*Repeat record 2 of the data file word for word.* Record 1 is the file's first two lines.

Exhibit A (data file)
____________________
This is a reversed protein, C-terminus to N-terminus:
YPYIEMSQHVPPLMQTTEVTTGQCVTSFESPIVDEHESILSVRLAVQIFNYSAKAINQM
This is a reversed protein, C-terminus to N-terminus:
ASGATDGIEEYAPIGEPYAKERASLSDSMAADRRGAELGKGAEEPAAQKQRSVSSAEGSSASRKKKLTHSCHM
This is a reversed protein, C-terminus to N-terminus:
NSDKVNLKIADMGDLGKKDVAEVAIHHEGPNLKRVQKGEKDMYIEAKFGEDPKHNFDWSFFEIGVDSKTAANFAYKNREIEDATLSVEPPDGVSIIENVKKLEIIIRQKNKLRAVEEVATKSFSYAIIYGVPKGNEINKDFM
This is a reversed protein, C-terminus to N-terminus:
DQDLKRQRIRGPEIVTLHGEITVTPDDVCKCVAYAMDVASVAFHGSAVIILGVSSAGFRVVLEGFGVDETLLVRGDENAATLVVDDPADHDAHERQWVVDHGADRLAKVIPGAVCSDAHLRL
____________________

This is a reversed protein, C-terminus to N-terminus:
ASGATDGIEEYAPIGEPYAKERASLSDSMAADRRGAELGKGAEEPAAQKQRSVSSAEGSSASRKKKLTHSCHM